PM: Tributes to Lieutenant Colonel William Malone
8 August 2005
Lieutenant Colonel William Malone on 90th anniversary of his
death at Chunuk Bair
Prime Minister Helen Clark says that two events in Wellington today honour the contribution and achievements of Lieutenant Colonel William Malone.
At a ceremony in Parliament this afternoon, Helen Clark will unveil a plaque to commemorate the life of William Malone, the Commanding Officer of the Wellington Infantry Battalion at Gallipoli who died at Chunuk Bair ninety years ago today.
The plaque was unveiled in Parliament's Grand Hall and will be installed in the Beehive once refurbishments are complete.
"For many years, many New Zealanders have felt that William Malone's great bravery in leading his men at Chunuk Bair was not appropriately recognised," Helen Clark said.
"The mounting of this plaque at Parliament in his honour ensures that there is a permanent and proper memorial to Lieutenant Colonel Malone. I acknowledge the work of Hon Jim Anderton to secure proper public recognition for William Malone, which has led to this ceremony today.
"William Malone led the Wellington Infantry Battalion when it seized Chunuk Bair and held it all day against ferocious attacks from Turkish troops. They were exposed to fire and attack on three sides. When other New Zealand units relieved them at the end of that day, some 70 of his battalion’s men remained. Malone lay among the dead, and although he has no known grave, his name is recorded with more than 300 of his men on the New Zealand Memorial to the Missing on Chunuk Bair. Chunuk Bair remains today a very sombre place for New Zealanders.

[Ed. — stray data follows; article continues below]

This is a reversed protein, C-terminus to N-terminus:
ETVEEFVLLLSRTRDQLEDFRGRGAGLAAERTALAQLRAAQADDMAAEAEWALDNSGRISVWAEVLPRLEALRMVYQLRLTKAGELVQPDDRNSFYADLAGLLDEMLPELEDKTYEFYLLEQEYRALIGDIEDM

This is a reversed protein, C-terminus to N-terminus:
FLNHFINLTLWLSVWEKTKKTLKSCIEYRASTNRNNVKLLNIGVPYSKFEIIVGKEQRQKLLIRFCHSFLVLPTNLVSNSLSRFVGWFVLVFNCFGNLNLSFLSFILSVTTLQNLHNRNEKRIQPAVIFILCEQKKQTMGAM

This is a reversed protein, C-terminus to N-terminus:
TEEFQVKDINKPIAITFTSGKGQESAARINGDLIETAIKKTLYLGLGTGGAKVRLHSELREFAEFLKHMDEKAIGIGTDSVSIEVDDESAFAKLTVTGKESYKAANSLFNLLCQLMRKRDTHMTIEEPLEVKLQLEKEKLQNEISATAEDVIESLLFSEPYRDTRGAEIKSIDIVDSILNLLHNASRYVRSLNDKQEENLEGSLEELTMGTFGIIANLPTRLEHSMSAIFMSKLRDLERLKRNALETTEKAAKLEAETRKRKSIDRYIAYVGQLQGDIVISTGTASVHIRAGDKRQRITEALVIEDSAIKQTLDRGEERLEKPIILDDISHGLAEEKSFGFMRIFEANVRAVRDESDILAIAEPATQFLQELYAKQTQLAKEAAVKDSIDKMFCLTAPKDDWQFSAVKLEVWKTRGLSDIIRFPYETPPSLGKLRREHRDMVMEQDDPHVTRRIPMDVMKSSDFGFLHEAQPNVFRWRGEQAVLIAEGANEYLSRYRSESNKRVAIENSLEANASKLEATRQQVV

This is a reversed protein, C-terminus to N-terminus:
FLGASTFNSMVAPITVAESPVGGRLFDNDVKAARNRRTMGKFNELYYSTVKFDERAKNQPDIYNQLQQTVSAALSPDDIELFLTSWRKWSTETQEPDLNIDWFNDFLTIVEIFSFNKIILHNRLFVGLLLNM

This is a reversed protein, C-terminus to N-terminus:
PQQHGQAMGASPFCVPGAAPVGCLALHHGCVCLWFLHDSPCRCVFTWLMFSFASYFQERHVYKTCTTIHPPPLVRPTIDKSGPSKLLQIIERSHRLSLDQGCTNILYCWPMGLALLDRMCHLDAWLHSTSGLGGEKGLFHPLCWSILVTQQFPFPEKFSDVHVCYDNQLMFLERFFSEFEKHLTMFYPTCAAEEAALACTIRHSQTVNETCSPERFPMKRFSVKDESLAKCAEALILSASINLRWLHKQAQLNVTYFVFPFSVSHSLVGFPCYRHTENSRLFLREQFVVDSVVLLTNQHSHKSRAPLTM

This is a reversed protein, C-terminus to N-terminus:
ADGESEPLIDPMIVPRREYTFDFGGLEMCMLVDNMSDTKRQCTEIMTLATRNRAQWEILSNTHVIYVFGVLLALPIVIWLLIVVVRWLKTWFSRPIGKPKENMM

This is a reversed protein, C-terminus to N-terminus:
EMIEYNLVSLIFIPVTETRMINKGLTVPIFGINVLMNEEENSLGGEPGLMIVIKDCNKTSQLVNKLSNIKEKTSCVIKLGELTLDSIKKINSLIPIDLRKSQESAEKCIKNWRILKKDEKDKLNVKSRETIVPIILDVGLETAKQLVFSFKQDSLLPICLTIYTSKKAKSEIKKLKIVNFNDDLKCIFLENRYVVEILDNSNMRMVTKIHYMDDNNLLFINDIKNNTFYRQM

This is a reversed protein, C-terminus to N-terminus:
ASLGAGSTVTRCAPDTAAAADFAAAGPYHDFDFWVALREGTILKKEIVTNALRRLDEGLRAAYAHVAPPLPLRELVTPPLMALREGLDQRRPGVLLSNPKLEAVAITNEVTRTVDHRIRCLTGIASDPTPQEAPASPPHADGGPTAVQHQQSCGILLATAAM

"William Malone is one of the best-known of the many thousands of New Zealanders who fought at Gallipoli. In part this reflects his forceful character and his outstanding service in the campaign; but it is also due to the survival of his detailed diary and a substantial collection of private letters," Helen Clark said.
Later today Helen Clark will launch an edition of Malone's Great War diaries and letters, at the National Library.
"This book is an important addition to the New Zealand and international literature on the Gallipoli campaign. It will help New Zealanders learn more about a great New Zealander and gain a better understanding of some of the experiences which have shaped our nation.
I congratulate the New Zealand Defence Force, and its historian, John Crawford, and all others involved in this project to make Lieutenant Colonel Malone's diaries and letters available to a wider readership," Helen Clark said.